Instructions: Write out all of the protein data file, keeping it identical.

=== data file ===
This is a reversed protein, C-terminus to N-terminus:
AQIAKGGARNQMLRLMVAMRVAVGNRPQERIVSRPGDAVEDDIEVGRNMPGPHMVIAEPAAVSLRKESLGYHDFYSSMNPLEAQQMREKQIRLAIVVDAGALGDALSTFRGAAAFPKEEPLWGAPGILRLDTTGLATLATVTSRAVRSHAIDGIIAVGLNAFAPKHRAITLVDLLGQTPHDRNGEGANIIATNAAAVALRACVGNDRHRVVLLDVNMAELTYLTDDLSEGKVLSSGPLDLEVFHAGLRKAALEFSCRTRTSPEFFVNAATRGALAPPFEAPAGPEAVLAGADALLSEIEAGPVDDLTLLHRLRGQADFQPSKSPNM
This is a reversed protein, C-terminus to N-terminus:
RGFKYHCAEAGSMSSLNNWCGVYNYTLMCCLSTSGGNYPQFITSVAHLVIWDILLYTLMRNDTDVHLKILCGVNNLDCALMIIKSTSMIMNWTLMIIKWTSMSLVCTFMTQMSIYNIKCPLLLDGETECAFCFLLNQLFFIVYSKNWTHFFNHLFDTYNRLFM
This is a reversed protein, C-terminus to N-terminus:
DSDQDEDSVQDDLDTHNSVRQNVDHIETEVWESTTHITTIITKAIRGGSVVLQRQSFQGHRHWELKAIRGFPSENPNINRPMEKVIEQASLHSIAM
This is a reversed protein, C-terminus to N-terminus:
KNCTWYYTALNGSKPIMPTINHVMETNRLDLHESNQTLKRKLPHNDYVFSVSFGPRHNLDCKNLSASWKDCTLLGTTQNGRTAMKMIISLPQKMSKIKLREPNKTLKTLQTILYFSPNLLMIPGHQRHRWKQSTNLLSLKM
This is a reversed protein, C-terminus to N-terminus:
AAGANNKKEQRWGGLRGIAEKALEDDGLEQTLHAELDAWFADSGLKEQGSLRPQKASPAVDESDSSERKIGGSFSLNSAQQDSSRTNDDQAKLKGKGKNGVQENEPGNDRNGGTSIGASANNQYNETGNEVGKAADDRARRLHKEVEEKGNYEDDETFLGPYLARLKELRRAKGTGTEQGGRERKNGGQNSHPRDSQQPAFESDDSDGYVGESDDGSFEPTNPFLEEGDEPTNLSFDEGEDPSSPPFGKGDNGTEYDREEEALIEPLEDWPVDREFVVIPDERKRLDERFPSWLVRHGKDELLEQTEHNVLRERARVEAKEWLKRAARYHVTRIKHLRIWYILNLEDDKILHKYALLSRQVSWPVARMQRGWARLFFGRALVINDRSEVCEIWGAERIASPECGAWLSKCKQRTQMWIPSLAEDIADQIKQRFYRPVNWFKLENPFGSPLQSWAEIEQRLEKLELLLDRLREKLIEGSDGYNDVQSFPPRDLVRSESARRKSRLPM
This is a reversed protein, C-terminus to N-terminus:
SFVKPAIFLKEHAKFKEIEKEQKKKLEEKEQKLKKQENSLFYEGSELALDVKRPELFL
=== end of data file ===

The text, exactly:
This is a reversed protein, C-terminus to N-terminus:
AQIAKGGARNQMLRLMVAMRVAVGNRPQERIVSRPGDAVEDDIEVGRNMPGPHMVIAEPAAVSLRKESLGYHDFYSSMNPLEAQQMREKQIRLAIVVDAGALGDALSTFRGAAAFPKEEPLWGAPGILRLDTTGLATLATVTSRAVRSHAIDGIIAVGLNAFAPKHRAITLVDLLGQTPHDRNGEGANIIATNAAAVALRACVGNDRHRVVLLDVNMAELTYLTDDLSEGKVLSSGPLDLEVFHAGLRKAALEFSCRTRTSPEFFVNAATRGALAPPFEAPAGPEAVLAGADALLSEIEAGPVDDLTLLHRLRGQADFQPSKSPNM
This is a reversed protein, C-terminus to N-terminus:
RGFKYHCAEAGSMSSLNNWCGVYNYTLMCCLSTSGGNYPQFITSVAHLVIWDILLYTLMRNDTDVHLKILCGVNNLDCALMIIKSTSMIMNWTLMIIKWTSMSLVCTFMTQMSIYNIKCPLLLDGETECAFCFLLNQLFFIVYSKNWTHFFNHLFDTYNRLFM
This is a reversed protein, C-terminus to N-terminus:
DSDQDEDSVQDDLDTHNSVRQNVDHIETEVWESTTHITTIITKAIRGGSVVLQRQSFQGHRHWELKAIRGFPSENPNINRPMEKVIEQASLHSIAM
This is a reversed protein, C-terminus to N-terminus:
KNCTWYYTALNGSKPIMPTINHVMETNRLDLHESNQTLKRKLPHNDYVFSVSFGPRHNLDCKNLSASWKDCTLLGTTQNGRTAMKMIISLPQKMSKIKLREPNKTLKTLQTILYFSPNLLMIPGHQRHRWKQSTNLLSLKM
This is a reversed protein, C-terminus to N-terminus:
AAGANNKKEQRWGGLRGIAEKALEDDGLEQTLHAELDAWFADSGLKEQGSLRPQKASPAVDESDSSERKIGGSFSLNSAQQDSSRTNDDQAKLKGKGKNGVQENEPGNDRNGGTSIGASANNQYNETGNEVGKAADDRARRLHKEVEEKGNYEDDETFLGPYLARLKELRRAKGTGTEQGGRERKNGGQNSHPRDSQQPAFESDDSDGYVGESDDGSFEPTNPFLEEGDEPTNLSFDEGEDPSSPPFGKGDNGTEYDREEEALIEPLEDWPVDREFVVIPDERKRLDERFPSWLVRHGKDELLEQTEHNVLRERARVEAKEWLKRAARYHVTRIKHLRIWYILNLEDDKILHKYALLSRQVSWPVARMQRGWARLFFGRALVINDRSEVCEIWGAERIASPECGAWLSKCKQRTQMWIPSLAEDIADQIKQRFYRPVNWFKLENPFGSPLQSWAEIEQRLEKLELLLDRLREKLIEGSDGYNDVQSFPPRDLVRSESARRKSRLPM
This is a reversed protein, C-terminus to N-terminus:
SFVKPAIFLKEHAKFKEIEKEQKKKLEEKEQKLKKQENSLFYEGSELALDVKRPELFL